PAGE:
Amarofest in Verona

One of the great things about VinItaly is that producers often have a little something special at their stands beyond the latest vintage. Sometimes there are older wines, other times it’s a full-service lunch (which is most welcome). And for some producers, the secret stash includes an exotic amaro.

I love amaro: From the power of Fernet Branca to the herbal complexities of Braulio, it’s obvious that I’m a fan. And Italy’s full of the stuff, most of which isn’t available in the US (nor the rest of Europe or the various Italian provinces), so on recent trips I’ve taken to bringing a bottle or two home in my suitcase.

(I rationalize this from a practical standpoint based on the simple fact that a bottle of amaro last much longer than a bottle of wine, hence it’s worth the effort to schlep it home.)

Here’s one of Italy’s great amari, available only from where it’s made at Abbazia di Novacella in the far north of Italy, just near the Austrian border.


Kloster Bitter is made from the cones of tiny Alpine pines that have been macerated in a neutral spirit and then distilled. Unlike most amari it’s neither colored nor sweetened, and so it feels lighter in texture. As you can see, too, it’s awfully pretty in the glass. I bought a bottle last November at the winery; that’s nearly finished and happily I picked up a new one on this last trip.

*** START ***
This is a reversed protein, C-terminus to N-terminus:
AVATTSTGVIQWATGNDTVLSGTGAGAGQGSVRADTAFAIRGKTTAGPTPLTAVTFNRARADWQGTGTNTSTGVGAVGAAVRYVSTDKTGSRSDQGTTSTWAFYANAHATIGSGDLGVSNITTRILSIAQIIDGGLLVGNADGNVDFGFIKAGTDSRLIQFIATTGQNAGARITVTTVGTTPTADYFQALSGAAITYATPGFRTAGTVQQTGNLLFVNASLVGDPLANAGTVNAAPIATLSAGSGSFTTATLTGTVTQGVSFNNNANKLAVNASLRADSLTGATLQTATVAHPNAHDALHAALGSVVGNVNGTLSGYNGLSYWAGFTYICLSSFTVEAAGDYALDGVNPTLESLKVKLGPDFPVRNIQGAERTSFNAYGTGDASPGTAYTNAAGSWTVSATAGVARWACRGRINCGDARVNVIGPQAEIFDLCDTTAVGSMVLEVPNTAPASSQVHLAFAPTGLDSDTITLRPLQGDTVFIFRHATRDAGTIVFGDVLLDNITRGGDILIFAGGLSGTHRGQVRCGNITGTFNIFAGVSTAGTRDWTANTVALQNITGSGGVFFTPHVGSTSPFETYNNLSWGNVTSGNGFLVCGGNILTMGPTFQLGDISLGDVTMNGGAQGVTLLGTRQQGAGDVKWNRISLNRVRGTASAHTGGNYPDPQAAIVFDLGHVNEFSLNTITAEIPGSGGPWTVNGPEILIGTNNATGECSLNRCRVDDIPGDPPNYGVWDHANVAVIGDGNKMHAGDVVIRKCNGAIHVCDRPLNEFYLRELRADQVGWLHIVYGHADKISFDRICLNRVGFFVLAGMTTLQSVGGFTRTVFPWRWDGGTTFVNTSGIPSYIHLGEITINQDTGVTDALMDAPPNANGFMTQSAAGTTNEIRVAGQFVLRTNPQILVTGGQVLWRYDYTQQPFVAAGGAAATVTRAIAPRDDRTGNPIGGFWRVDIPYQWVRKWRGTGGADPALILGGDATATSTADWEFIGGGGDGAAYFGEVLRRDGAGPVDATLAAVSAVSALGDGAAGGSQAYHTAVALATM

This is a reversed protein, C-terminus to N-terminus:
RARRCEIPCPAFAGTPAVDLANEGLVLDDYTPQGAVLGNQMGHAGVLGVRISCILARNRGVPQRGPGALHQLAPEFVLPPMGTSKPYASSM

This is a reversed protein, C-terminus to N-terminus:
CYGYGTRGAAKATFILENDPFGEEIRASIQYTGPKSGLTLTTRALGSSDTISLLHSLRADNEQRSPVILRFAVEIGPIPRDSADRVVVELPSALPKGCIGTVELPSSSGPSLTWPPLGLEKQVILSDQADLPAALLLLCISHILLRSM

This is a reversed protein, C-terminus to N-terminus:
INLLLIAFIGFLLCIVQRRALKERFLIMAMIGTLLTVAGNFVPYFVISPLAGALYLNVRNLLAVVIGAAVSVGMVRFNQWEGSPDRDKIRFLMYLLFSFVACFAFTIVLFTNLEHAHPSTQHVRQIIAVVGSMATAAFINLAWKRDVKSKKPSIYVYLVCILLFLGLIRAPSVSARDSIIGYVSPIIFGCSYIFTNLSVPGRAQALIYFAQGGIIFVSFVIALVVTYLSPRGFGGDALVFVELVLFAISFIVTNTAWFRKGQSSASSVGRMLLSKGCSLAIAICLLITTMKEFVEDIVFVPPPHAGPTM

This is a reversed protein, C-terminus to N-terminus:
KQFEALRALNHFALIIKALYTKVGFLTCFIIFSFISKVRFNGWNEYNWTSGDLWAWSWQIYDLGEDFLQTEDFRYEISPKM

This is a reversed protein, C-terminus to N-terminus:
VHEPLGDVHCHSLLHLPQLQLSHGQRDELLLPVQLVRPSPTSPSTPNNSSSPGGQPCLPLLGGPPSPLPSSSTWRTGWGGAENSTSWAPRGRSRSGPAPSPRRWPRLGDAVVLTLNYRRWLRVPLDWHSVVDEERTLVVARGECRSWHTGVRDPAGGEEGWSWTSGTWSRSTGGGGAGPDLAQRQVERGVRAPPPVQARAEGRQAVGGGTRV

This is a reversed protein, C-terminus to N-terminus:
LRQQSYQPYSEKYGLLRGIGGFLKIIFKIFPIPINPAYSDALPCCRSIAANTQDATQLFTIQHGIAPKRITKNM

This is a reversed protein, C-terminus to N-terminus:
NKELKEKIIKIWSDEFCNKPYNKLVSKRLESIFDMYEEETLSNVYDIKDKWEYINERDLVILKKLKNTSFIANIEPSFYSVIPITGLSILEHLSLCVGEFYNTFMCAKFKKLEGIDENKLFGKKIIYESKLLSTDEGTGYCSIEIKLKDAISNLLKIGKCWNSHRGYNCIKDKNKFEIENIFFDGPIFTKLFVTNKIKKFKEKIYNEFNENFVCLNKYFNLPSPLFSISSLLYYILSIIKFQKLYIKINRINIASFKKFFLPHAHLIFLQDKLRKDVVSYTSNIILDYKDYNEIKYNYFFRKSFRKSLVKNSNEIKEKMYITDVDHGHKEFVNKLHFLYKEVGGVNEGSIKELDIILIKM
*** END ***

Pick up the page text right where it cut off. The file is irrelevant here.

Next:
Another find was the Dolce Amaro, made from an infusion of 12 herbs and then sweetened with honey, all from the island of Favignana (part of the Isole Egadi), north of Sicily. It’s a side project at Statti, based on a recipe developed by Dr. Umberto Rizza. Wild suff, with pungent aromas of thyme and camomile, and a lasting peppermint flavor that totally cleared the jetlag out from my sinuses. Perhaps a little harsh to drink, it could have benefited from an ice cube.


*Note: For a primer on various Italian amari, check out this article I wrote last year for the SF Chronicle.

*Double Note: Jon BonnĂ©, with whom I nearly killed off my last bottle of Kloster Bitter, suggested that we start a Twitter campaign to get the stuff imported to the US. Abbazia di Novacella is brought in by Vias Imports, so hopefully they’re reading this.